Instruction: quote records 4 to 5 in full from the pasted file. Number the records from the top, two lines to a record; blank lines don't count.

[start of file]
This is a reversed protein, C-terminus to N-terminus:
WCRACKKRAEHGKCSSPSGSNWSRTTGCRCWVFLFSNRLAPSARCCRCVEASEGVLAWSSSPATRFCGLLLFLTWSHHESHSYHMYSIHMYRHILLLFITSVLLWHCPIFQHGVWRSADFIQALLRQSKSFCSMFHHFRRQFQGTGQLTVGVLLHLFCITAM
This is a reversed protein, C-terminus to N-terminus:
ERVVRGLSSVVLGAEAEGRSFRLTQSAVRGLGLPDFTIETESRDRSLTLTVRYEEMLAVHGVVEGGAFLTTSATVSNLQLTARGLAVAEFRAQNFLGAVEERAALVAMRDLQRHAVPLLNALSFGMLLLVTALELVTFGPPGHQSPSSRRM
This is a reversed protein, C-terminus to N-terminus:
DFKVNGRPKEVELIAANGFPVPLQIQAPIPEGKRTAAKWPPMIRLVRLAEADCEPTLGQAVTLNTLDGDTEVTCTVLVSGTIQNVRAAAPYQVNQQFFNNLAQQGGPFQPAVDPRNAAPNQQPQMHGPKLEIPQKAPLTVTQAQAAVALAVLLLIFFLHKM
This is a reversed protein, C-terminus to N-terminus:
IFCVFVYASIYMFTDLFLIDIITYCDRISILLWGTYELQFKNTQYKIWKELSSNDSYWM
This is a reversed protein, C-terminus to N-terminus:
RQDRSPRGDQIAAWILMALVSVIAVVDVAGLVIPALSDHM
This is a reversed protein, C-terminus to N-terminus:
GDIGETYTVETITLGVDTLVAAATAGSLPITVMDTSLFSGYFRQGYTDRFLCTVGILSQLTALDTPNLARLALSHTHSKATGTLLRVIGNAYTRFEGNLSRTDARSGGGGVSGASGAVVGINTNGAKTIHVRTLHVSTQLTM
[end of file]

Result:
This is a reversed protein, C-terminus to N-terminus:
IFCVFVYASIYMFTDLFLIDIITYCDRISILLWGTYELQFKNTQYKIWKELSSNDSYWM
This is a reversed protein, C-terminus to N-terminus:
RQDRSPRGDQIAAWILMALVSVIAVVDVAGLVIPALSDHM